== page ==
16 players spend 20 minutes surviving and setting up for a fight.  In other survival games I would often find myself kitted out in the first 5 minutes. The culling fixes this by mostly removing projectile weapons early on, and making weapon crafting cost F.U.N.C. This incentivizes players to search for loot, so as to conserve their precious cash for other things (more on this later). The easiest way to find loot is to just find a free loot box, or look in the many cabinets placed in the few, scattered buildings.  There are also paid loot boxes in almost all of the buildings, and around the center final area.

More on that central final combat area later on, first let’s talk about those loot boxes. They come in three varieties. Paid boxes light up blue and cost 50 F.U.N.C, free boxes light up green and are, well, free. The final type of box is the hardest to get in to, and requires explosives to open. These show up red, and are much less common.  Explosives are extremely rare, and have only shown up once in my dozen or so games.  Even with their rarity they just aren’t that good, I much preferred to do my work with a Tier III melee weapon.

The main reason why is because the melee system in the game is spectacular. It functions on two main mechanics, the first is stamina, which you use when attacking and running. The second is a rock-paper-scissors style block-push-attack mechanic. So if my opponent is blocking with their weapon, I need to shove them to break their block. If I try to shove them while they are attacking I will be staggered and open to an attack.  The developers have paid great attention to detail, back stabs and attacks from the front do different amounts of damage. Different weapon types apply different effects, sharp edged weapons cause bleeding, the blow gun causes poisoning, and there are myriad of status effects that can all be stacked on players.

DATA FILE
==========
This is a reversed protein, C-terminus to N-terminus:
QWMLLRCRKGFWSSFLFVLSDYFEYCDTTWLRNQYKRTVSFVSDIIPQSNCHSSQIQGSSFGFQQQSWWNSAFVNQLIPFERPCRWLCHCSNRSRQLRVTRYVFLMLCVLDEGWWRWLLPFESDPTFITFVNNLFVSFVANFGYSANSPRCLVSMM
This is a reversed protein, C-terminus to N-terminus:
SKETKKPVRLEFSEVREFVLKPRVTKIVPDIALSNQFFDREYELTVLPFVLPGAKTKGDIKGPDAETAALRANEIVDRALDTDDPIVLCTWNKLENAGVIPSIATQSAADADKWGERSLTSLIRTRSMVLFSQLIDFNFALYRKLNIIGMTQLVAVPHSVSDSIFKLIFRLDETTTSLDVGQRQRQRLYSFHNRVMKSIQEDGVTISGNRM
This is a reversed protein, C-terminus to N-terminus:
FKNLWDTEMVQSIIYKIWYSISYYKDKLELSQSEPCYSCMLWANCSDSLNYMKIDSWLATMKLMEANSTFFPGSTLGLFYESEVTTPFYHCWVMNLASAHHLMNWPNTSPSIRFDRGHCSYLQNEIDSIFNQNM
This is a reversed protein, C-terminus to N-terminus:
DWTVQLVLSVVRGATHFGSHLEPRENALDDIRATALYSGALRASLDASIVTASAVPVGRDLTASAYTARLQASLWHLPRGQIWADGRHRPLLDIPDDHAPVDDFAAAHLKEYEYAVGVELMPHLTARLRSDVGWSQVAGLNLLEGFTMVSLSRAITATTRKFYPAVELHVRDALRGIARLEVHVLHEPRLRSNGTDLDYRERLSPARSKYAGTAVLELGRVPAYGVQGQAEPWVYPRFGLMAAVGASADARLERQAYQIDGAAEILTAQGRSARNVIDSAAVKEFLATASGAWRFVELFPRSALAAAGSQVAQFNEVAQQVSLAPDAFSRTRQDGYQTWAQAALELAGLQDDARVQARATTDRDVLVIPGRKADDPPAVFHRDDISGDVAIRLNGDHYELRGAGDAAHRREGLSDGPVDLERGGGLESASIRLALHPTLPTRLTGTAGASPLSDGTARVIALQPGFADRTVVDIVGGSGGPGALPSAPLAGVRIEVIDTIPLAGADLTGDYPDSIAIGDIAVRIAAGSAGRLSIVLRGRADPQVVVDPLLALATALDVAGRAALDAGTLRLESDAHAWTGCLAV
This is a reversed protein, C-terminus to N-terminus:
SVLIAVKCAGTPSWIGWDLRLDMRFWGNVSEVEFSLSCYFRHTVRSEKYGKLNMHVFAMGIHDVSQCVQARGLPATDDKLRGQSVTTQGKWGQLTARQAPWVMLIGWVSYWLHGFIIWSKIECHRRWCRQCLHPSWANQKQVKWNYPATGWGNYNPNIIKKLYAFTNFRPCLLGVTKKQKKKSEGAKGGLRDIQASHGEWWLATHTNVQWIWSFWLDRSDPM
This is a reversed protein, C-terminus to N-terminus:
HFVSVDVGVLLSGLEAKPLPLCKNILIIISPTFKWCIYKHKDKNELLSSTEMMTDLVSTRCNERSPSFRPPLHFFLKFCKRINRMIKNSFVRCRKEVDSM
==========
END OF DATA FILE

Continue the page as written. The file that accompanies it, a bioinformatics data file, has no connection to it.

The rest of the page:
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This Machete will cause bleeding

Ranged weapons are quite powerful, luckily all but the most basic are difficult to find. Basic bows and blow guns can be crafted as well as their ammo. However beyond this you can only find from loot. This makes the games many melee weapons much more fun to play with, and status boosts like Iron Skin, and super speed can make any fight interesting.  Ranged projectiles cannot be blocked and honestly just sort of feel a little over powered when you do get them.

The game features an extensive perk and loot drop system. Before each match players may select from a large list of perks to give them a slight advantage. These perks are pretty extensive, but I found myself using the speed one (+10% to movement) the one that gives me starting armor, and the one which provides a bit more damage. Selecting these makes a pretty large difference and different ones fit well with different playstyles. I think most players will settle in to a single set of perks that they use most times while playing solo and another while they play in groups. Perhaps this will even give rise to a sort of meta later in the games life. It already seems tailor made for the E-sports scene, with scoring already in place, and an E-sports sort of announcer who tells you when people are killed.